It isn’t news to officers anywhere that interrogating a child without a parent present often leads to a false confession, especially if the child is emotionally or developmentally challenged.
Young Bryce Vandergrift is incarcerated for a homicide that the dying victim told an officer was committed by another child … his son. With Bryce’s distraught mother’s permission, I’m sharing his Holiday greeting to her, along with a condensed version based on work with the developmentally disabled decades ago … Because his mother lives in Florida, Bryce reminds her that it’s winter in Texas, where he’s incarcerated. He wants to write to authorities and get them to provide heat and clean up the place for all the children, and wants his mother’s help in getting addresses that he can’t get from the facility’s law library.
Like most wrongful convictions, Bryce’s was preventable. Interrogating minors without a parent present often leads to false confessions. When the child is mentally challenged, the odds of a false confession are off the charts.
A false confession was similarly obtained from young Davontae Sanford in Detroit, again without a parent present. Like Bryce, Davontae is mentally challenged, and – again like Bryce – there was little reason, if any, to even consider Davontae a suspect. Since Davontae’s conviction, one of the actual shooters confessed to the quadruple homicide, naming his accomplice and clearing Davontae.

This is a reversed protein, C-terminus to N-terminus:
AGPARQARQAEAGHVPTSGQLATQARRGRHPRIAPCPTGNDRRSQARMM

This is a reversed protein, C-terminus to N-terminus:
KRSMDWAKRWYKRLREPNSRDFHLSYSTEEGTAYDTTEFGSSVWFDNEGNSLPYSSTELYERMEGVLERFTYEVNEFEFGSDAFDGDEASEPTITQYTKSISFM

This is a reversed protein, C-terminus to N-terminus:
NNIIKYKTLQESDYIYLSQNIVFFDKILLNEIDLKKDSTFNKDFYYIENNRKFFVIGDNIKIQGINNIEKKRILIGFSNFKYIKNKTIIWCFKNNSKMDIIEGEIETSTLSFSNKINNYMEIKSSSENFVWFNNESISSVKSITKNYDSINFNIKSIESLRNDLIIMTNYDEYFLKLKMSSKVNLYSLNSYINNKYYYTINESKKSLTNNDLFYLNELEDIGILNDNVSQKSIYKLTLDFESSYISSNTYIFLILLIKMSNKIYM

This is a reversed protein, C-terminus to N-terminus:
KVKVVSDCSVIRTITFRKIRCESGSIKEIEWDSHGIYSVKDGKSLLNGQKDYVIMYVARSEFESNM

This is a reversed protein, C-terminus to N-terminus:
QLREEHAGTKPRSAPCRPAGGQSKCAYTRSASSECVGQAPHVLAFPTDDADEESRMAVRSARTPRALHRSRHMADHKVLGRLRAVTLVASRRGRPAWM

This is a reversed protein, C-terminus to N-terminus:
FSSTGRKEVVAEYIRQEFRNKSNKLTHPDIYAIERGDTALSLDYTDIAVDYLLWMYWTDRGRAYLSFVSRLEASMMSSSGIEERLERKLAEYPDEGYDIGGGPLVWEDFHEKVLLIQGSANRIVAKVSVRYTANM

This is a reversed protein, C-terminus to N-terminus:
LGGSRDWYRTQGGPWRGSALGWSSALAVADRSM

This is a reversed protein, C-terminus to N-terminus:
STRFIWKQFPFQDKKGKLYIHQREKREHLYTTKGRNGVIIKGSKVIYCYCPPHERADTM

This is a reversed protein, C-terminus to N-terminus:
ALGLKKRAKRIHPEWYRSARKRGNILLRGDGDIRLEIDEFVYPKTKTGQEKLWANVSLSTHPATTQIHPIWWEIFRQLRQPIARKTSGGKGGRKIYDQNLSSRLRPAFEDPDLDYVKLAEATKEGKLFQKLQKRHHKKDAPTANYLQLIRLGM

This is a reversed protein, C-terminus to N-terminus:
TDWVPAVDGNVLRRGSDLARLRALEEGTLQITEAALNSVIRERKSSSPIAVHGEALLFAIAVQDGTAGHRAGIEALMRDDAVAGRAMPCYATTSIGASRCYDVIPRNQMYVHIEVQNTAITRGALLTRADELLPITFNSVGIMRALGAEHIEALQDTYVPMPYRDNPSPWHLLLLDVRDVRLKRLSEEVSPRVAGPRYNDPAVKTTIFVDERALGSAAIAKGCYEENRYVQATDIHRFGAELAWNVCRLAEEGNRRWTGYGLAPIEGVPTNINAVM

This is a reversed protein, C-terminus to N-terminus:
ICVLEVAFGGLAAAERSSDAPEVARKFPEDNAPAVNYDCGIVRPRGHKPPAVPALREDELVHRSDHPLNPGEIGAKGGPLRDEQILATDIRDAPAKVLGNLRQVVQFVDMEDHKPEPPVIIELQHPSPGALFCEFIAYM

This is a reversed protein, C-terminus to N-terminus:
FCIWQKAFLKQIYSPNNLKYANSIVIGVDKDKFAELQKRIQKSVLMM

While it isn’t news to officers that interrogating a child without a parent present often has disastrous results, it’s often news to the general public … at some point, the mainstream media is going to have to explain to Congress why they routinely chose to put the self-soiled reputations of public servants ahead of public safety.
Treating even one child – innocent or guilty – like a forgotten popsicle in a filthy freezer is unacceptable – I can’t help but wonder if Davontae is as bone-chillingly cold in Michigan as Bryce is in Texas.
Christy Clinton Phillip’s California conviction appears to be a carbon copy of Bryce and Davontae’s – a mentally challenged child, interrogated without a parent present, convicted on the basis of the resulting false confession. If you take the time to click the link below and sign the Change.org petition to help Christy, you’ll be helping Bryce and Davontae, too.
This song on YouTube may help you make up your mind to sign.